Photo: CHEMMAT’s Dr Jenny Malmstrom with her research group. Jenny is seated, 3rd from the left
2021 Endeavour fund successful proposals
We are delighted to announce that two of our colleagues in the department, Dr Jenny Malmstrom and Prof Brent Young, have been successful in this year’s round. We extend our heartiest congratulations to them.
547 applications for research funding in the 2021 round of the Endeavour Fund were received and 69 were approved for funding.
Dr Jenny Malmstrom
Senior Lecturer, Dr Jenny Malmstrom’s project is titled “Harnessing the magic of biological materials to make biodegradable electronic devices.”
Prof Brent Young
Professor Brent Young’s project, a collaboration between the University of Auckland and the University of Canterbury, is titled “A new electromagnetic imaging method for advanced food process optimization.”
Catalyst: Seeding grant success
Congratulations to CHEMMAT’s Dr Sherry Xu and Associate Professor Peng Cao (Associate Investigator) for their recent success in securing funding for a new grant from the Royal Society Te Apārangi Catalyst: Seeding programme. This project is in association with Associate Professor Neeraj Sharma (UNSW) and Dr John Kennedy (GNS) who are both Co-Principal Investigators.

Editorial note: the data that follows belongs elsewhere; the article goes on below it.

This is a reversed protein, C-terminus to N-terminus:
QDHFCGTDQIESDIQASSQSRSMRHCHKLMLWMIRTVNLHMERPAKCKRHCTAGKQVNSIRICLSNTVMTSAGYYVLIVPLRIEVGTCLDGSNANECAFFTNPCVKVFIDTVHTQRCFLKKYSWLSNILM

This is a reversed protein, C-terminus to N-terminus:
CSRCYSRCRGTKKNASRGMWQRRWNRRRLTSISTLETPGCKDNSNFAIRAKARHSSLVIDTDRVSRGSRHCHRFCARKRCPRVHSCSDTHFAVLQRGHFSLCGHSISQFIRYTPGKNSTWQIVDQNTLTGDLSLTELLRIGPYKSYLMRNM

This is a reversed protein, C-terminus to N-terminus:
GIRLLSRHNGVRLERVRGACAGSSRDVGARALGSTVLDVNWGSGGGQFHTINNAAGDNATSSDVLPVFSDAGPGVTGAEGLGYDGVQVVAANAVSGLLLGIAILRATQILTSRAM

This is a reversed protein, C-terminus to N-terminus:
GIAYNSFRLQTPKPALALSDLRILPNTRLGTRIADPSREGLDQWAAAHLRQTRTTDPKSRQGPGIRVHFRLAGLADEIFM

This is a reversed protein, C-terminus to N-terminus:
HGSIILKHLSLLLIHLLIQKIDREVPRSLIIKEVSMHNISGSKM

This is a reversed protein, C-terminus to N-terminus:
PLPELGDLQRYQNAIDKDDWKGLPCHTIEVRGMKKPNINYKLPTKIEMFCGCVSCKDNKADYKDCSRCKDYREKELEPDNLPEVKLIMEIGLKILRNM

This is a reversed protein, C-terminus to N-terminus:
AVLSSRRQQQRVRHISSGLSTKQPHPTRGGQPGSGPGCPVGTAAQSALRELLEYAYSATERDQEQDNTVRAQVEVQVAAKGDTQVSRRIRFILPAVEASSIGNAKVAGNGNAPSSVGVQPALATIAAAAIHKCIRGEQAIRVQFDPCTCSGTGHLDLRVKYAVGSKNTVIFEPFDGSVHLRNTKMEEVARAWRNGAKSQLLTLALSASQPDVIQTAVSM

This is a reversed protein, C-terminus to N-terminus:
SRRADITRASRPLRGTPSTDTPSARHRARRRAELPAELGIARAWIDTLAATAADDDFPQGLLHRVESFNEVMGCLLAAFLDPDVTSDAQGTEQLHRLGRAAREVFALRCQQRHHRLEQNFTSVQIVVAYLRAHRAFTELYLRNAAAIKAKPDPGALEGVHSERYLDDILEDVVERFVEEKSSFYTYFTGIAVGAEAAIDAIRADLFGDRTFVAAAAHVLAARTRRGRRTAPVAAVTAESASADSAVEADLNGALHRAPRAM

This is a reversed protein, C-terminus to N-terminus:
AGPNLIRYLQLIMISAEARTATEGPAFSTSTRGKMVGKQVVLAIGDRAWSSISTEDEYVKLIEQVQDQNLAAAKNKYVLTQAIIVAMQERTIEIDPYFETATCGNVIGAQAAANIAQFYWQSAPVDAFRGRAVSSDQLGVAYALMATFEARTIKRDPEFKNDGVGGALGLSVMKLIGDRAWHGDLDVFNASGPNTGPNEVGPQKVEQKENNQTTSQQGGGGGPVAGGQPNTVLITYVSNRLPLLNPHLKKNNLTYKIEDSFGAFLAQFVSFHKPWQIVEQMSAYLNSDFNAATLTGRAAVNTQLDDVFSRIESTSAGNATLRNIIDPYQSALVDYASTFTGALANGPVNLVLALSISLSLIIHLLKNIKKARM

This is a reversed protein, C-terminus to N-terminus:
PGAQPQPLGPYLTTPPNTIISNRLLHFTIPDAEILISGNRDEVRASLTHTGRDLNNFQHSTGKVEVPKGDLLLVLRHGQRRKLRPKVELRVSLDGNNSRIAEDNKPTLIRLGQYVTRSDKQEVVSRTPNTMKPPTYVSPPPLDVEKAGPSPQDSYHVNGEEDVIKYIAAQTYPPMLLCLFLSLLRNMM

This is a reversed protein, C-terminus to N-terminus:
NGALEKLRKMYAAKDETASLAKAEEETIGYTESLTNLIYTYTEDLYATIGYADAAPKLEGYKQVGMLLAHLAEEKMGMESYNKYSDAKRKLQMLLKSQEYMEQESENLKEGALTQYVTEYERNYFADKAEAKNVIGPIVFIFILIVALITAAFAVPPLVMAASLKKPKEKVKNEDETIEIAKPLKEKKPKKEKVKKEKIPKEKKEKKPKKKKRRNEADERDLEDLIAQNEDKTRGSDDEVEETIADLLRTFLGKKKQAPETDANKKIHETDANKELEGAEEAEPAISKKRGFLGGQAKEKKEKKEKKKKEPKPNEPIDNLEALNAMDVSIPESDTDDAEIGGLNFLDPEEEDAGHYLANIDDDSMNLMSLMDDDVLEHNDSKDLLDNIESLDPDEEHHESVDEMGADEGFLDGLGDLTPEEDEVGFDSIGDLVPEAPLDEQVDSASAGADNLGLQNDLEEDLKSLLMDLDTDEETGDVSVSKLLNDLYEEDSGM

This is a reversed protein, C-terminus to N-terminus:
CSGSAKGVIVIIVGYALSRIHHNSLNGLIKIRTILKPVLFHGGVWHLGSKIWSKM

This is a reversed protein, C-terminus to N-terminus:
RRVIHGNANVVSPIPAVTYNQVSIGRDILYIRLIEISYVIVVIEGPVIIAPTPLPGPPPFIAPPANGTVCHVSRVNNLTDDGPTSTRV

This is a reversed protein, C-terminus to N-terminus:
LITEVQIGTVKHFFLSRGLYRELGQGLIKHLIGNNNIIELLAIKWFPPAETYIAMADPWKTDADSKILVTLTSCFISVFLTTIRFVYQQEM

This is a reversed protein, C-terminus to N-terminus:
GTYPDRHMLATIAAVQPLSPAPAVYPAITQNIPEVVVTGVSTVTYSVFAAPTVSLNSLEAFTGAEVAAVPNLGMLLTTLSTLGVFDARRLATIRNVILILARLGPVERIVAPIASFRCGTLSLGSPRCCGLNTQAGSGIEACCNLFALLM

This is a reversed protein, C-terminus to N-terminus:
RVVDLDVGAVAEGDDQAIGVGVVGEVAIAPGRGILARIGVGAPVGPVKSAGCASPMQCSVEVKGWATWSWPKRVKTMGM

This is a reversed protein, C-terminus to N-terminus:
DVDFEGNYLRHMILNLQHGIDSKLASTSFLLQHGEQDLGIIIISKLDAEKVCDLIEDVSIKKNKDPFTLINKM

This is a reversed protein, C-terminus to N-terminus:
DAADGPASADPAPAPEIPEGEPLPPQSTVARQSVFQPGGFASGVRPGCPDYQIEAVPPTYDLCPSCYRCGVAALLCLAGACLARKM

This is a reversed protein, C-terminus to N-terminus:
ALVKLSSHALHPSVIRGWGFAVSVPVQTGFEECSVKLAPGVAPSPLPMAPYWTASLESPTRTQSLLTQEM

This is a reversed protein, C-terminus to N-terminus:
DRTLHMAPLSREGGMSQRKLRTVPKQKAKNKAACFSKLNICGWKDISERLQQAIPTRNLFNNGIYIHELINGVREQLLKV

This project proposes developing an affordable, safe, and an environmentally benign battery system using nanostructured materials and investigating the fundamental chemistry of the battery system with Associated Professor Neeraj Sharma from the UNSW and Dr John Kennedy from GNS.
New Zealand, like many other countries in the world, is facing two significant energy challenges: reducing the greenhouse gases caused by the production and consumption of energy; and transitioning to a more affordable, sustainable energy future.
Building better battery storage technologies is vital, and the battery materials’ sustainability has been considered a critical component of the whole sustainable energy system.
Photo: Synchrotron X-ray Diffraction (Australia)
Photo: Solid-state NMR spectroscopy (at UNSW)
Photo: A beamline at the Australian Synchrotron